“This is a huge expense for the county,” said Williamson, former Jefferson Township supervisor. “I’m having difficulty assuming the county is responsible. Had the equalization department been doing its job correctly, it would have been interacting with township assessors, properties most likely would have increased in value and the tax base would have increased. I understand increases could be up to $5,000 on a $3 million industrial property. My other issue is once we spend this, the tax base is still going up. At the state level, there may be certain townships under appraised that get hit hard, while others, such as Calvin, the total increase will be $238. But the state cannot impose the factor on individual townships. It seems unfair to use taxpayer money to pay for assessments that should have been done. Residents paying for commercial reassessments have a right to be unhappy. I have a commercial property, so if the state imposes a 25-percent factor, I’m going to notice.”
“The county is obligated to meet requirements the state set,” Ziliak said. “Reappraise the properties and get this resolved. If we don’t spend the money now we’re going to spend it later in litigation. I’d like the administrator to check if we have errors and omissions insurance that would cover us and to see if we can take legal action. I’d also like to see the equalization department audited every three to four years. It makes me sick to pour money down the drain we could give to the parks department to develop that nature center which would attract people instead of to take care of a situation that occurred.”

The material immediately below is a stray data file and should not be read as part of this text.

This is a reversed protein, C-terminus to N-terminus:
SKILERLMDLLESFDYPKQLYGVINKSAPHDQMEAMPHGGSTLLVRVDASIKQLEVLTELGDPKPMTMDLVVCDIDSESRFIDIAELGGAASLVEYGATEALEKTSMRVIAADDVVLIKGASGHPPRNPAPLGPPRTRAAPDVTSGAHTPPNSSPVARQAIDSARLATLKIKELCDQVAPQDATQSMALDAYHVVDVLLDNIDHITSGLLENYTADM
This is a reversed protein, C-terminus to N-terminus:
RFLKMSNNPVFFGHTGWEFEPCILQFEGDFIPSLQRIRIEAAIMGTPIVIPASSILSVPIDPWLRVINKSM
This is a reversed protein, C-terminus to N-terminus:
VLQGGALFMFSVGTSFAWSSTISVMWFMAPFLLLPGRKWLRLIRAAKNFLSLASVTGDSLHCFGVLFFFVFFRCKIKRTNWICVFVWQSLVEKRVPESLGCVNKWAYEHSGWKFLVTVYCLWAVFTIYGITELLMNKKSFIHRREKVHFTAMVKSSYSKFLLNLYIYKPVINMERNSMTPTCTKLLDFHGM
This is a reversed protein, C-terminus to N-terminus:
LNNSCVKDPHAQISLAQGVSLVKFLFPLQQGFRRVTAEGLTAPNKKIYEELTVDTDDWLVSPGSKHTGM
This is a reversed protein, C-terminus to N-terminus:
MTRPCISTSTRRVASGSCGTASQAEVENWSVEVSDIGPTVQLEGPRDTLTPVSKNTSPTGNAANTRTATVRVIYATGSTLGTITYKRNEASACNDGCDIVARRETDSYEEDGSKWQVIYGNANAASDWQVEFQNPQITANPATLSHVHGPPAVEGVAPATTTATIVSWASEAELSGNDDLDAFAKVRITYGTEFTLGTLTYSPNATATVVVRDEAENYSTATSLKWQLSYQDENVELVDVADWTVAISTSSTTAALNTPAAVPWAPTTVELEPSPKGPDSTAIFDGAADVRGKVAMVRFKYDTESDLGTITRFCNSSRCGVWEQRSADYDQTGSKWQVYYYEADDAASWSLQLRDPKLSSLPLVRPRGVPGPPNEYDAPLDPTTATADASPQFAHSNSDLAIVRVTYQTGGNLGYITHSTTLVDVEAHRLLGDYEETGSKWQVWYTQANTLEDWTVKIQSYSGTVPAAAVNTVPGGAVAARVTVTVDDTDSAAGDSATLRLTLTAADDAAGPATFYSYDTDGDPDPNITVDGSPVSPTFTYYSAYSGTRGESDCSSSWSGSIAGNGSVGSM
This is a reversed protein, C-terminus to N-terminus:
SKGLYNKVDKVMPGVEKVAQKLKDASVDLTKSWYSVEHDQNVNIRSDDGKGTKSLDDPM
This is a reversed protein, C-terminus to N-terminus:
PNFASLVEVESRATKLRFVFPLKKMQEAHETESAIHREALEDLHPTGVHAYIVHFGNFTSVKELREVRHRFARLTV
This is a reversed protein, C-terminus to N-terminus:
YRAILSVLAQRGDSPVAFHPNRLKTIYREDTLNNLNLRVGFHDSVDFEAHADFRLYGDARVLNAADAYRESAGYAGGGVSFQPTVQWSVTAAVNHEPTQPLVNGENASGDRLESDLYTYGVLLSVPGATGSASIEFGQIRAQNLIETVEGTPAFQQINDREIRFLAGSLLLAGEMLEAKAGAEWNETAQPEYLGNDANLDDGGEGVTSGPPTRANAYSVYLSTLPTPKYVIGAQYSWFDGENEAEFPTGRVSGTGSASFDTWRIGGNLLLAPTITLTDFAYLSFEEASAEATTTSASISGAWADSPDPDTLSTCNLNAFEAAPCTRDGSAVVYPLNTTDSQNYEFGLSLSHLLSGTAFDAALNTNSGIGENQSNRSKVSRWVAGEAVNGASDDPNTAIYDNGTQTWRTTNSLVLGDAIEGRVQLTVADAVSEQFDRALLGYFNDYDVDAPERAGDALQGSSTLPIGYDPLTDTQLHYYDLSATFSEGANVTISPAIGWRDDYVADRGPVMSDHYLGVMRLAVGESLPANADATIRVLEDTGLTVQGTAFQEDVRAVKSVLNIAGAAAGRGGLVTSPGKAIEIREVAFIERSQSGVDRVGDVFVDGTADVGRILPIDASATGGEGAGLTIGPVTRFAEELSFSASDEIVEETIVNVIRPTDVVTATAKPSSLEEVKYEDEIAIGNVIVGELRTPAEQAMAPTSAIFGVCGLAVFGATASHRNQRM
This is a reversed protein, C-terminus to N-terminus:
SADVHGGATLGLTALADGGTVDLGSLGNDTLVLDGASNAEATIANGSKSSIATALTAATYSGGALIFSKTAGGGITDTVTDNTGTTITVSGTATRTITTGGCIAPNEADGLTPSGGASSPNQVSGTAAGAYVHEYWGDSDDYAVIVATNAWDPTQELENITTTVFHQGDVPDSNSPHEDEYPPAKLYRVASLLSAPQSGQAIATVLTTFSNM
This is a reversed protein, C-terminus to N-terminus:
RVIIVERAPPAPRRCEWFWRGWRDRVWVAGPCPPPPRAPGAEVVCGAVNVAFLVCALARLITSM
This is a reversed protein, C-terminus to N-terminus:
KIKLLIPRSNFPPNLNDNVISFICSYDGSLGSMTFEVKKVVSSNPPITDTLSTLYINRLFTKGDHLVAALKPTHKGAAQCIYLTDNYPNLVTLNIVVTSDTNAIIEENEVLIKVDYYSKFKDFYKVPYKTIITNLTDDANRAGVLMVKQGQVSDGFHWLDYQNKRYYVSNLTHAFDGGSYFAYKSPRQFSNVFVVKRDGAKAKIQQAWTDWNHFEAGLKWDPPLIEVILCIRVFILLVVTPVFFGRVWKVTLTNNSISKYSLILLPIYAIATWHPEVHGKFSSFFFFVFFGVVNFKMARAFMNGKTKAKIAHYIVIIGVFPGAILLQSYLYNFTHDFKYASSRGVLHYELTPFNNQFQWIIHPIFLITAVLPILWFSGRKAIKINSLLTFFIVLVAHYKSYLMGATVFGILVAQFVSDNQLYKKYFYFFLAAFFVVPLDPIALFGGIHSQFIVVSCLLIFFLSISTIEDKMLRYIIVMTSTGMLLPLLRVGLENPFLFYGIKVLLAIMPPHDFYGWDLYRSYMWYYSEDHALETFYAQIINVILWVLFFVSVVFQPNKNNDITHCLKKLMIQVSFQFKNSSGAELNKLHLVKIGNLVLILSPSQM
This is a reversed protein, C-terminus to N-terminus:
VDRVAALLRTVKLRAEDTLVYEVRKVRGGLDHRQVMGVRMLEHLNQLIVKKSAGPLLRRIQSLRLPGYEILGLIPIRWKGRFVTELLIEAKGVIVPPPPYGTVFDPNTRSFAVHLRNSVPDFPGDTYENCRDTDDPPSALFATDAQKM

“I concur with a lot of Mr. Ziliak’s ideas,” Commissioner Robert Wagel, R-Wayne Township, said. “I think we need to go after Manatron after getting letters everything was hunky dory.”
Commissioner Roseann Marchetti, R-Edwardsburg, agreed.
Csokasy said, “The state studied three units — Marcellus, Porter and the City of Dowagiac. Directionally, their studies are correct. We have undervalues. Commercial property land over five acres is valued at $5,000 an acre. Our number for anything over 1.3 acre is $690. If that was the case, our farmers would tear down all the Dairy Queens and plant corn. I could give other examples. Motivating the state tax board to work with Cass County is the aggressiveness we have taken in resolving this issue,” including hiring a respected director.
Csokasy said there are 1,019 commercial properties. “By our best calculations, 608 will be impacted. Over half. There are 241 industrial properties; 158. We have 29,540 residential parcels; 11,907 would be impacted because equalization, which is a county function, has not been done correctly. Amounts vary, averaging $840 in taxable value. Your taxable value under Headlee can go up 5 percent or inflation, 2.6 percent. It’s over half a million dollars revenue to the county. The state has the ability to take over county tax rolls and send you a bill.”